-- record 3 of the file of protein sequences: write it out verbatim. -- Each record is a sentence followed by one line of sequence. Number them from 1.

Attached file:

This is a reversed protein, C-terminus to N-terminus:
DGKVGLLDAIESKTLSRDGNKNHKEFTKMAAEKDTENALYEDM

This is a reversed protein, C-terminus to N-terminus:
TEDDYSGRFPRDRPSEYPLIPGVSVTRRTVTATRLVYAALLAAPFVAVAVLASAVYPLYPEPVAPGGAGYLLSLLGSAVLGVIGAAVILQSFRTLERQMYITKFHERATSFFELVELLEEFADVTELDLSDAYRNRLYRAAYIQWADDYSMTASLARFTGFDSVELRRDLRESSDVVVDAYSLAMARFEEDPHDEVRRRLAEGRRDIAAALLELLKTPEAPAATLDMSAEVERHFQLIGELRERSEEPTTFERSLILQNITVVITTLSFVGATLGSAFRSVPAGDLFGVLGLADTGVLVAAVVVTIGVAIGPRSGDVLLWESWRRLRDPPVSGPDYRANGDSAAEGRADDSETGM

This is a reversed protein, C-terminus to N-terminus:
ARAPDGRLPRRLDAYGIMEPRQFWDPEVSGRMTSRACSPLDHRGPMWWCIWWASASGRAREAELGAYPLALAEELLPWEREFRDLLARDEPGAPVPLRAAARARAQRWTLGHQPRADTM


This is a reversed protein, C-terminus to N-terminus:
ARAPDGRLPRRLDAYGIMEPRQFWDPEVSGRMTSRACSPLDHRGPMWWCIWWASASGRAREAELGAYPLALAEELLPWEREFRDLLARDEPGAPVPLRAAARARAQRWTLGHQPRADTM